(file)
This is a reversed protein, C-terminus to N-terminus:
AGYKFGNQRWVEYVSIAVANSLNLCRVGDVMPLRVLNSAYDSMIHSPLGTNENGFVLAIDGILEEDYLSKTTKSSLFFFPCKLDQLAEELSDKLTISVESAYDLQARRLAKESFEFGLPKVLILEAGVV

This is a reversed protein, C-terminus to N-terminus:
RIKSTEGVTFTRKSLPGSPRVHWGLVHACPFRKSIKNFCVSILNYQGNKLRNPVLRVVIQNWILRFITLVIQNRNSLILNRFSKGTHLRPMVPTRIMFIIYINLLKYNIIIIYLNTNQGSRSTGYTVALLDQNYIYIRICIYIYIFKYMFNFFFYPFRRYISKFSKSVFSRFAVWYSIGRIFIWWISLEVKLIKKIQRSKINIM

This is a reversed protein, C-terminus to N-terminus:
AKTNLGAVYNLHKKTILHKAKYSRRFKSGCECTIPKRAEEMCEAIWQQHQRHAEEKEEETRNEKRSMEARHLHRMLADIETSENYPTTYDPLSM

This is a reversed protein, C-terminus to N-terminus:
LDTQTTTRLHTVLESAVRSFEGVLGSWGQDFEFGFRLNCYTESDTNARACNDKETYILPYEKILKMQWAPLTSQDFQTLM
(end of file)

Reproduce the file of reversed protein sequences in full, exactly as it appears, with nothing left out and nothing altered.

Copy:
This is a reversed protein, C-terminus to N-terminus:
AGYKFGNQRWVEYVSIAVANSLNLCRVGDVMPLRVLNSAYDSMIHSPLGTNENGFVLAIDGILEEDYLSKTTKSSLFFFPCKLDQLAEELSDKLTISVESAYDLQARRLAKESFEFGLPKVLILEAGVV

This is a reversed protein, C-terminus to N-terminus:
RIKSTEGVTFTRKSLPGSPRVHWGLVHACPFRKSIKNFCVSILNYQGNKLRNPVLRVVIQNWILRFITLVIQNRNSLILNRFSKGTHLRPMVPTRIMFIIYINLLKYNIIIIYLNTNQGSRSTGYTVALLDQNYIYIRICIYIYIFKYMFNFFFYPFRRYISKFSKSVFSRFAVWYSIGRIFIWWISLEVKLIKKIQRSKINIM

This is a reversed protein, C-terminus to N-terminus:
AKTNLGAVYNLHKKTILHKAKYSRRFKSGCECTIPKRAEEMCEAIWQQHQRHAEEKEEETRNEKRSMEARHLHRMLADIETSENYPTTYDPLSM

This is a reversed protein, C-terminus to N-terminus:
LDTQTTTRLHTVLESAVRSFEGVLGSWGQDFEFGFRLNCYTESDTNARACNDKETYILPYEKILKMQWAPLTSQDFQTLM